During 1939, students write in chalk on those side blackboard areas, sometimes pleading letters (“Mamma, did you get my letter?”), sometimes just a word like “home”. As soon as the message is written and the student leaves the space, either Miss Ap Dafyyd (Sarah Dodd) or Father Callum Williams (Mike Shara) comes along and rubs out the message with a brush. It’s not done with anger or frustration. It’s just a calmly matter of fact cleaning of a blackboard. The messages are of longing, yearning and homesickness. Some of the students have been there for several years and have not been home.

At the beginning of the play a student is asked who he is and he automatically gives his number and just as quickly corrects himself and gives his name. Giving his number so automatically is a subtle ‘gut-punch’ to those who hear it. Every effort was made to remove their Indigenous language, customs and traditions and make them blend in as “Canadian.”

Every effort was made to break up siblings, but somehow Joseph Summers (Richard Comeau) and his sister Beth (Tara Sky) were there in that school and they just never told anyone they were siblings and it never came out. It was also forbidden that the boys and girls should mingle except in the class room.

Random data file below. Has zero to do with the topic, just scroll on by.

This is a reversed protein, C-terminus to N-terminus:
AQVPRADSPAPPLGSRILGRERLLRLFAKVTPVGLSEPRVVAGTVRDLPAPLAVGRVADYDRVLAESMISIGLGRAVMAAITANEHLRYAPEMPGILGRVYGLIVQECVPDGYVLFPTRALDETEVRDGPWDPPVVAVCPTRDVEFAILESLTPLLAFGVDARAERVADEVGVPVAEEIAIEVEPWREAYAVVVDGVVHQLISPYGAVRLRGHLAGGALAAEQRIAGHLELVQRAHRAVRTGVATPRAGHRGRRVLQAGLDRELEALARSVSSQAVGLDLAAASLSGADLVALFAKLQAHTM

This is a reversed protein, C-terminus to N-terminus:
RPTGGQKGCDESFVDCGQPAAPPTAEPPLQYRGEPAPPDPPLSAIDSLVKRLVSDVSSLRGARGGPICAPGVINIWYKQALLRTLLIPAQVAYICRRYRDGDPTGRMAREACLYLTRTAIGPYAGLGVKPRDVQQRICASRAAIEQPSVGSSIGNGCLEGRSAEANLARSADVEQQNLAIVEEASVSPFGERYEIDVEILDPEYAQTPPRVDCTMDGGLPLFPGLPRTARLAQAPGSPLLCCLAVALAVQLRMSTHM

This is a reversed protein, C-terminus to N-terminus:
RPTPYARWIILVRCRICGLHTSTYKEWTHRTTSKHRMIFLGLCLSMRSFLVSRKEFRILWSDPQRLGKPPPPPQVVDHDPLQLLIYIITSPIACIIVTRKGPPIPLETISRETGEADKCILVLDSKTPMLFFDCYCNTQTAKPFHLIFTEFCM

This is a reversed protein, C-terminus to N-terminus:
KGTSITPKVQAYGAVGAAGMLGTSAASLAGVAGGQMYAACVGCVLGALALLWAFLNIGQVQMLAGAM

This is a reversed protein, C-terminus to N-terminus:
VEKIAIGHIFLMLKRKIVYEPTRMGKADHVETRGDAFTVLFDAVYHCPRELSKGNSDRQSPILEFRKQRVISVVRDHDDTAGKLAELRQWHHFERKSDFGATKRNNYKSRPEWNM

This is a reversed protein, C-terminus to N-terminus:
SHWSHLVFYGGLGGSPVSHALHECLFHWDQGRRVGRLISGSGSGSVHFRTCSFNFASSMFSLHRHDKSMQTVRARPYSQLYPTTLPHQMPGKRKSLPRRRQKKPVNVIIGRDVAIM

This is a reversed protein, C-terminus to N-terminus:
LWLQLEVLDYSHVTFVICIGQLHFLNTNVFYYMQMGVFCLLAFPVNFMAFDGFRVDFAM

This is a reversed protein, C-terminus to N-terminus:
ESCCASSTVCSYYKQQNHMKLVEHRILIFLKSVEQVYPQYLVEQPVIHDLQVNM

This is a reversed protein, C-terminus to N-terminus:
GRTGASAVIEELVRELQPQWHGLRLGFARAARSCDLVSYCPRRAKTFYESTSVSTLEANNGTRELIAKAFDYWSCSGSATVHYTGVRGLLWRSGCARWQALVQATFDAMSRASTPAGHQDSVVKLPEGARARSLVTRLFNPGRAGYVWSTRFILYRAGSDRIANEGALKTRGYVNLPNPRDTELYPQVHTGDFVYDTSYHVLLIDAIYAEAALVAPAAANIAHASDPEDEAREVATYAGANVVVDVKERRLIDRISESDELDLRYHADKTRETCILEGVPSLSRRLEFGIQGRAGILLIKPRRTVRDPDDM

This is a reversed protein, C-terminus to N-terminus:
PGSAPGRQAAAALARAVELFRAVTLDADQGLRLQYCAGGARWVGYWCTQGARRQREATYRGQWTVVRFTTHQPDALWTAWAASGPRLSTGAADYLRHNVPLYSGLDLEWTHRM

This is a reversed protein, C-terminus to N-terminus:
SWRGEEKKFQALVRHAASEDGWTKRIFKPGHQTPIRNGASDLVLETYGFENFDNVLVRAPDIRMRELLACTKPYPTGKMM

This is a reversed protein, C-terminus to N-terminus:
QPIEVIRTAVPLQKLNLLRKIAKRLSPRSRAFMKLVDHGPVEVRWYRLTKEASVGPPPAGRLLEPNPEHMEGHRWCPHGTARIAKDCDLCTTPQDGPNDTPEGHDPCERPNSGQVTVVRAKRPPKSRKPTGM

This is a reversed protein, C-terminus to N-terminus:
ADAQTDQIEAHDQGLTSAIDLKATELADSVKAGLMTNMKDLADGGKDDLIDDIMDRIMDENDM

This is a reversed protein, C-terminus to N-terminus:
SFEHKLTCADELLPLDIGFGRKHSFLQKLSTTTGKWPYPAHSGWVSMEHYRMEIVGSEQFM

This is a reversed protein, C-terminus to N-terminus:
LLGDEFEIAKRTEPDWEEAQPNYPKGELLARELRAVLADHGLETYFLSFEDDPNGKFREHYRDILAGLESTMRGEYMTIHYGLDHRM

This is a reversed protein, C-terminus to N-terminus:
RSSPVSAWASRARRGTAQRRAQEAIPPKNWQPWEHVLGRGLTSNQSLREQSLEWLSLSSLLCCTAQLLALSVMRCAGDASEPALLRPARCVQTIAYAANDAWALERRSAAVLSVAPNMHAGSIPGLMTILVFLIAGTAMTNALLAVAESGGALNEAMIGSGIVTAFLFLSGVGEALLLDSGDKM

We learn that if an Indigenous woman marries a white man she loses her ‘Indian’ status and is removed from the reserve. We learn from one student his Indigenous mother married a white man who later deserted her when she was removed from the reserve.  She prevailed on her own and was determined that her children would have an education.

These revelations are revealed carefully over the course of 1939, as the students rehearse and learn about All’s Well That Ends Well. Here is a play that takes place in Europe but these students find resonance to their own lives in Northern Ontario.

Miss Ap Dafyyd feels strongly about Shakespeare and how to do the play correctly. She insists that the students use a British accent.  She is Welsh. She is asked if when she did Shakespeare with a British accent, I believe I heard Sarah Dodd as Miss Ap Dafyyd say with a bit of irritation, “Of course not.” The irony hangs in the air. Dodd plays Miss Ap Dafyyd with conviction, an attention to detail and more a harried concern about Shakespeare than what the students are secretly feeling. Ap Dafyyd is not a mean, cruel woman. She just seems out of place in that school and frustrated as the students are as well.